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MacLeay Park Sunday, June 08, 2008

Ben and Jeremy hike along a trail in Portland's MacLeay Park June 7, 2008.

Late yesterday afternoon, my buddy Ben called me up and said he and Jeremy were going for a hike in Forest Park, did I want to come? I wasn't really up to anything, so I said sure.

It was a cool, grey day, but not raining. Ben picked me and Jere
my up, and drove us about a mile to a trail head for the Lower MacLeay trail at about 29th and Upshur Street.

(MacLeay Park is one section of the 5,100-acre Forest Park in Northwest Portland.)

In spite of its proximity to my apartment, I'd never been to that part of the park. As you hike along Balch Creek you can hardly even tell you're in the city.

The creek is named for Danford Balch, the original settler in the area. Balch, who would become the first person in Portland to be tried and hanged (for the murder of his son-in-law), acquired the 640 acre spread through a Donation Land Claim in 1850. His story reads like something out of Shakespeare—read it here.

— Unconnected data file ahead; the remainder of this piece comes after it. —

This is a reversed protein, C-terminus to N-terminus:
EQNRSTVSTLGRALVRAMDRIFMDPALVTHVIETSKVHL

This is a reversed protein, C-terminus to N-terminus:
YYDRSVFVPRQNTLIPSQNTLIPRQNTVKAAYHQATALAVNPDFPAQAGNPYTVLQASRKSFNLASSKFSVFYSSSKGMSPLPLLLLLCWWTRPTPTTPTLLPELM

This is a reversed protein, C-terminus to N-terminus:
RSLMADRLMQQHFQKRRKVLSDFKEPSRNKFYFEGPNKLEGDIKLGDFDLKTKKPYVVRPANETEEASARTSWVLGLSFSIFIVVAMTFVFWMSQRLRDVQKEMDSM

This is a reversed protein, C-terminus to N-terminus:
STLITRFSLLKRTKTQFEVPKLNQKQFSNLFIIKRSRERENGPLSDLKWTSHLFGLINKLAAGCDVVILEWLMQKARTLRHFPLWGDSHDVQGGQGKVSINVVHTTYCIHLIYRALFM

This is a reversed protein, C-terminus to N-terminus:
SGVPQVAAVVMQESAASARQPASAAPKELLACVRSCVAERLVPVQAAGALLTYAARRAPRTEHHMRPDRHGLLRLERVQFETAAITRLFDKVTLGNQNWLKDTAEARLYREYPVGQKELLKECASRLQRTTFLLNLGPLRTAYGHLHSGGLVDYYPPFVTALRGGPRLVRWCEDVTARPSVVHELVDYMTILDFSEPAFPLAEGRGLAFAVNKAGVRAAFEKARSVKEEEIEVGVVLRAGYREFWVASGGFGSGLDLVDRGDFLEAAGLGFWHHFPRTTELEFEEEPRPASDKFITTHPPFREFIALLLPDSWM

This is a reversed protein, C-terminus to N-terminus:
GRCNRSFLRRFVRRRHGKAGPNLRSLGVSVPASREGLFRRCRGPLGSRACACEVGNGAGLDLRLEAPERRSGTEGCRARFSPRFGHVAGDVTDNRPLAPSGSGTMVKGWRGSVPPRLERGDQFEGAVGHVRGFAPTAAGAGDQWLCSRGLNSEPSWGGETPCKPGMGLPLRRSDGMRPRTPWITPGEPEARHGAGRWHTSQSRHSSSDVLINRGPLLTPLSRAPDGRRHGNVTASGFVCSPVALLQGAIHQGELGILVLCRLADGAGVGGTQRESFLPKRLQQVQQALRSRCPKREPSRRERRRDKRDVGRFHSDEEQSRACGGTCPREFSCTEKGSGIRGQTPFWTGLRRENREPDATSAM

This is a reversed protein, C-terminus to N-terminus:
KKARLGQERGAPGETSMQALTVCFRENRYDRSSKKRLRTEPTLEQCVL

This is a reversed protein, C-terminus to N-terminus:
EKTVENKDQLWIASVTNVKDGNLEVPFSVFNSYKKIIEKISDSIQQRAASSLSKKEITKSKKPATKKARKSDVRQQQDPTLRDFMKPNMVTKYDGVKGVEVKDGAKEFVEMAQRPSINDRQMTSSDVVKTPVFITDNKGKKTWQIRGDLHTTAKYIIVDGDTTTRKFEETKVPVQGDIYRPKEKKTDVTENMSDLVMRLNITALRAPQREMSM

The Stone House sits along the Lower MacLeay trail about three-quarters of a mile up Balch Creek. It is often, incorrectly, thought to be the remnants of the Balch family homestead. In fact, it was a public restroom built in the Great Depression but eventually abandoned due to excessive vandalism.

Shortly after we passed the Stone House the trail started climbing steeply. Suddenly we came to a small clearing right next to Cornell Rd., with a trail map and a parking lot. Since we had plenty of energy and daylight left, we decided to press on toward Pittock Mansion.

We crossed the road and found the continuation of the trail, which climbed even more steeply than before. We kept following the trail until it suddenly dumped us out on NW MacLeay Blvd.: way up in the West Hills, but not where we'd expected to be. We must have missed an intersection at some point. Oh well. We headed back down another loop that took us back to Cornell Rd., then back down to Balch Creek and the car.

Balch Creek is one of two year-round streams in Forest Park. It has a native population of trout.